Les Jardins de la Villa

The winter garden and library are two wonderful place to relax at this chic hotel. Located in the 17th on a tiny one-way street next to Le Palais des Congrès de Paris, Les Jardins de la Villa is an oasis of calm in this busy part of Paris. This is a Traveler's Choice winner and our top choice in the 17th.

Our Rating — Superb
• 5 Rue Belidor
• 17th Arrondissement

Splendid Etoile

Splendid Etoile Hotel

A near runner-up is the Splendid Etoile, close to the Metro, the Arc de Triomphe and Champs Elysées. The rooms are spacious and bright, many with balconies and, as a bonus, the hotel is also located on a quiet side street. Like one traveler put it, "As the name says… it's splendid"

Our Rating — Superb
• 1 Avenue Carnot
• 17th Arrondissement

Hidden Hotel

Hidden Hotel

Located on a small street between Avenue Carnot and Avenue des Ternes, this fresh, environmentally-friendly hotel is an antithesis to those stuffy, Louis-XIV-style hotels. All the rooms have a modern decor with a blend of natural materials. "Superb cozy, feel-at-home hotel," a visitor opines, and we concur.

Our Rating — Superb
• 28 Rue de l'Arc de Triomphe
• 17th Arrondissement

Hotel Regent's Garden

Hotel Regent's Garden

We know we said that Les Jardins de la Villa was our top choice in the 17th Arrondissement, but, really, it's hard to choose between these four hotels — we would stay at any of them at the drop of a hat. We rate them all as "Superb" and the locations are really good.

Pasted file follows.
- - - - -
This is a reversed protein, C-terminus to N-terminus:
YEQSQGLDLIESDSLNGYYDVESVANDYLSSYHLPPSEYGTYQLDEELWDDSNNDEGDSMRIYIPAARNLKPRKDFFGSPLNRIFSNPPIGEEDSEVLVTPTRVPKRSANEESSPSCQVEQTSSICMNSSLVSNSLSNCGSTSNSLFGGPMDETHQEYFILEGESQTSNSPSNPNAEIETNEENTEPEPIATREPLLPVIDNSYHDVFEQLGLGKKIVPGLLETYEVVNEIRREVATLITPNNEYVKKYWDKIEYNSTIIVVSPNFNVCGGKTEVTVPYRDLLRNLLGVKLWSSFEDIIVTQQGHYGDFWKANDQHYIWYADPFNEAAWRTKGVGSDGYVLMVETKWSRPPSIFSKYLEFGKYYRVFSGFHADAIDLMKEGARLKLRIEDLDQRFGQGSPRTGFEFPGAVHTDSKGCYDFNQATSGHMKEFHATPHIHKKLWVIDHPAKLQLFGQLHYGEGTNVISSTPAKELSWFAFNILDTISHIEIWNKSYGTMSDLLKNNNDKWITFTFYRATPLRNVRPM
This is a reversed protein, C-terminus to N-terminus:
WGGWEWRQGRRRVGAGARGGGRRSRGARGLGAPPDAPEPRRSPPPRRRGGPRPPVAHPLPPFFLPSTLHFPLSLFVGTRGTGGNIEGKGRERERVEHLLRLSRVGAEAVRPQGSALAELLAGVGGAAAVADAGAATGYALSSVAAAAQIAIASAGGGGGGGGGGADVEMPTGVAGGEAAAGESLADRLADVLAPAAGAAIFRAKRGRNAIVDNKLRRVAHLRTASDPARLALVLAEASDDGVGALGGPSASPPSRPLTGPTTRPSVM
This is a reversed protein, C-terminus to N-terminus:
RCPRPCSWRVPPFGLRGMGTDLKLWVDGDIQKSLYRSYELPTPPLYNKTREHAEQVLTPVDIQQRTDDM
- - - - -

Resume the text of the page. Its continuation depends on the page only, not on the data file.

The Regent's Garden is set in a historic mansion and is stylishly decorated with an artful fusion of old and new. Rooms look out onto a large, manicured garden. Just off Ternes, close to Rue Poncelet, in a quiet area.

Our Rating — Superb
• 6 Rue Pierre Demours
• 17th Arrondissement

17th Arrondissement Resources

17th Arrondissement in 1905

  • The 17th Arrondissement is three times the size of the 1st, yet it also has three times the population density. That works out to a population of 170,000 versus 10,000.
  • Metro Line 2 comes from the Arc de Triomphe's station (Charles de Gaulle-Etoile) and arcs along the lower boundary of the 17th, eventually ending up at station Nation in the east. Metro Line 3 cuts across the 17th in a northwesterly direction. Metro Line 13 goes through the northern part of the 7th to the city of Clichy, but you're probably not going to go out there.
  • The Hotel de Ville (town hall) of the 17th Arrondissement is the only one in Paris that is housed in a modern (and unattractive) building, constructed in 1971. Here's the official 17th Arrondissement Facebook page